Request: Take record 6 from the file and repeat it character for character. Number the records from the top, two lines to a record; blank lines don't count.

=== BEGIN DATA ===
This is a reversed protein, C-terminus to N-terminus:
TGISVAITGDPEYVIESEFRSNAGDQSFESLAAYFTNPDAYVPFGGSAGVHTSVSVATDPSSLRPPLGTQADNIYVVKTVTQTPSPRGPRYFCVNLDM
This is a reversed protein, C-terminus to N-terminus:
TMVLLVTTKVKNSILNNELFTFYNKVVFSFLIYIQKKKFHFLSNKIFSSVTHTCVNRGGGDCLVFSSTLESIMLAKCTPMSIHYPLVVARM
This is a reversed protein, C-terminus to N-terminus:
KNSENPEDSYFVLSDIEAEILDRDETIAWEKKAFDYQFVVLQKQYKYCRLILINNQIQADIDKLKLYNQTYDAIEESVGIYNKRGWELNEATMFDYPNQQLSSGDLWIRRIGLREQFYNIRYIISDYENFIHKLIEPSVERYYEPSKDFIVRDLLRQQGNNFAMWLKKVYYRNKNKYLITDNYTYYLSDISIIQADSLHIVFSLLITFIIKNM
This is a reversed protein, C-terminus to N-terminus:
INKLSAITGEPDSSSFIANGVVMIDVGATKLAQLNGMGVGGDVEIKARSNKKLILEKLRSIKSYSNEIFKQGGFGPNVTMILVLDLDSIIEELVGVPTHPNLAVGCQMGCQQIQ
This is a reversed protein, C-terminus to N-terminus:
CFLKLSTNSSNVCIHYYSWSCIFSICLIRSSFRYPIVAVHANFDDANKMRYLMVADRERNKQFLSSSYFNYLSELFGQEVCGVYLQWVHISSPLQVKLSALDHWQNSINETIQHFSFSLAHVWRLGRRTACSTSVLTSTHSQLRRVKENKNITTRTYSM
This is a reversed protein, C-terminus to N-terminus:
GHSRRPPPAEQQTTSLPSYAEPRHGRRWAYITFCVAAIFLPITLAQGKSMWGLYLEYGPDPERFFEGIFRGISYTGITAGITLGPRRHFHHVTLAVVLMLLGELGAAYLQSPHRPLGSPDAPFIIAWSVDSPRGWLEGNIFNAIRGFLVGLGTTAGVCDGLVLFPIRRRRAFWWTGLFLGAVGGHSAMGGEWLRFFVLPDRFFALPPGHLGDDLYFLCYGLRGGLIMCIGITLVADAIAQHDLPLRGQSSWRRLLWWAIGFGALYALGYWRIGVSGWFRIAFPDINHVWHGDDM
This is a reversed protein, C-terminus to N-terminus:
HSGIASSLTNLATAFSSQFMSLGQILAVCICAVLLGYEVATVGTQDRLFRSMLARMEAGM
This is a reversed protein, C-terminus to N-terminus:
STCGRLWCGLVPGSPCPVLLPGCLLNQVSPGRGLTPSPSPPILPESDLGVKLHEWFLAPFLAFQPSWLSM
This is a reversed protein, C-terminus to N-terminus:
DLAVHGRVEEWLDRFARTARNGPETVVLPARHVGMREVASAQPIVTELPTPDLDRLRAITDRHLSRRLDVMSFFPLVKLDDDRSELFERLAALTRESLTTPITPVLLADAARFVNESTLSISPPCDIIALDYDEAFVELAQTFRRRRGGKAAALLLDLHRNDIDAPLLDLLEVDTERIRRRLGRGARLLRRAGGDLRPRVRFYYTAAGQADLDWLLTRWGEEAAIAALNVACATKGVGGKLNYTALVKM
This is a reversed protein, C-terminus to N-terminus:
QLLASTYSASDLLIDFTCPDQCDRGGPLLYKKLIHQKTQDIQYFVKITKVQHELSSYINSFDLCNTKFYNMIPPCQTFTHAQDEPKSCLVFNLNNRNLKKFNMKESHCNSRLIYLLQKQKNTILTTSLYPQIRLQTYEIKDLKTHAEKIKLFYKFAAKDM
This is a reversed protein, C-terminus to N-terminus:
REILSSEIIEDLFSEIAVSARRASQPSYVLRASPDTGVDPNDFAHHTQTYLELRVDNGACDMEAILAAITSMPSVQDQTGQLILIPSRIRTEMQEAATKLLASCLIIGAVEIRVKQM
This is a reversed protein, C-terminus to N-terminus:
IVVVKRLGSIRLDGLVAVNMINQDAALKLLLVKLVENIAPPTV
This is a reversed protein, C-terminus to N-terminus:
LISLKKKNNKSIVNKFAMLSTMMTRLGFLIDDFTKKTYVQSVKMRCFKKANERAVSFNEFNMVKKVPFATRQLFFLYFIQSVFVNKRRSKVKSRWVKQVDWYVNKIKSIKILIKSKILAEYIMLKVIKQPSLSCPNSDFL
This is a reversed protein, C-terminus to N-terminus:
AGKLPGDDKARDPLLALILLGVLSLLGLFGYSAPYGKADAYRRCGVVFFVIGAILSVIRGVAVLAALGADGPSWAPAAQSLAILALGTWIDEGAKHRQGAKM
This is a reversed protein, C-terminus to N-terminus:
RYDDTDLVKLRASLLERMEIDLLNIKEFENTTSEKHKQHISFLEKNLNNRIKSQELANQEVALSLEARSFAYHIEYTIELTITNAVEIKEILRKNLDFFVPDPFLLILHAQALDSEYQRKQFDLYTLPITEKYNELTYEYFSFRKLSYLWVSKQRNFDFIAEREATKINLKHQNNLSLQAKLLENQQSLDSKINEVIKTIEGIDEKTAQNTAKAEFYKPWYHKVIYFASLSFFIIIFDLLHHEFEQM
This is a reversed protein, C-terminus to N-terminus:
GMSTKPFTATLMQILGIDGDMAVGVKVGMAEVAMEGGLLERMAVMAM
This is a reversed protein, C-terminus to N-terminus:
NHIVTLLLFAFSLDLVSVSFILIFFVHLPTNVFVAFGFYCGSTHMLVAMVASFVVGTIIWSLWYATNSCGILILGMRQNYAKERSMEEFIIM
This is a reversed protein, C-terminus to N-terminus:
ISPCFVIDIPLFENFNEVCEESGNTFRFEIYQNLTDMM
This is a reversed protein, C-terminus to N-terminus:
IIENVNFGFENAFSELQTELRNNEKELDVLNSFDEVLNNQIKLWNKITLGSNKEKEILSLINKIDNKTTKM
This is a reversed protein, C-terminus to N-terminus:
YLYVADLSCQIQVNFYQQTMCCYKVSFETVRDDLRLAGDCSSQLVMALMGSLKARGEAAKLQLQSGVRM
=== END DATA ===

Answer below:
This is a reversed protein, C-terminus to N-terminus:
GHSRRPPPAEQQTTSLPSYAEPRHGRRWAYITFCVAAIFLPITLAQGKSMWGLYLEYGPDPERFFEGIFRGISYTGITAGITLGPRRHFHHVTLAVVLMLLGELGAAYLQSPHRPLGSPDAPFIIAWSVDSPRGWLEGNIFNAIRGFLVGLGTTAGVCDGLVLFPIRRRRAFWWTGLFLGAVGGHSAMGGEWLRFFVLPDRFFALPPGHLGDDLYFLCYGLRGGLIMCIGITLVADAIAQHDLPLRGQSSWRRLLWWAIGFGALYALGYWRIGVSGWFRIAFPDINHVWHGDDM